It's time to wonder, just wonder: What if the war on Al Qaeda terrorists ended not with a bang, but with ... an apology?
Or what if Hamas and Islamic Jihad could see the moral bankruptcy of their tactics and admit the targeting of Israeli civilians is just plain wrong?
This week's public apology by the Irish Republican Army for its killing of civilians over the past 30 years impels such questions. Just how important can such an owning-up be to resolving a deep conflict?
The IRA statement is viewed by the Irish and British governments as a positive step, an unprecedented expression of regret from a group that has often been inclined to glorify violence. Skeptics view it as a tactic, designed to placate 10 Downing Street.
British Prime Minister Tony Blair is under a deadline to respond to allegations by pro-British parties in Northern Ireland that the IRA has broken its cease-fire by taking part in recent street violence in Belfast.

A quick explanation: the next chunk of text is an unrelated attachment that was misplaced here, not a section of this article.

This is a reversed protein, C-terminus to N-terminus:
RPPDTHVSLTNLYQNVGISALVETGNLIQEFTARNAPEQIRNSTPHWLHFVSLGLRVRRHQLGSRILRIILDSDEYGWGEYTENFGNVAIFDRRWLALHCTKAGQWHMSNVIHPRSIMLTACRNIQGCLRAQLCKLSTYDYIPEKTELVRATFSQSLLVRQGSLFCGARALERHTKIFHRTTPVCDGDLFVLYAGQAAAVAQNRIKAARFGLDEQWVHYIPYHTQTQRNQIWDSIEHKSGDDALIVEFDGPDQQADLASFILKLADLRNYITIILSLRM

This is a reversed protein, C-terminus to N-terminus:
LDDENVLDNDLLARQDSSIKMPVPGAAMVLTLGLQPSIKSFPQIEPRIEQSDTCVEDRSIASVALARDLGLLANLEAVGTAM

The issue, again, is whether the Sinn Fein, the IRA's political arm, should be allowed to retain its seats in the province's new government, set up by the 1998 Good Friday peace plan.
That plan remains a bulwark of hope for Northern Ireland. Sinn Fein has been a central participant, and the IRA's apology included words of commitment to the peace process. Those words must be backed by further, consistent steps by the IRA to disarm and renounce future violence.
That said, the words offered by the IRA shouldn't be discounted. If they represent a true change of heart, they could be a turning point. Sorrow for past violence can alter mental dynamics, giving reconciliation and peace an opening. It could bring more dialogue between old enemies.
The IRA statement could indicate that men for whom violence had become an end as much as a means can find a way out of that dead end.
The same option is open to others so trapped.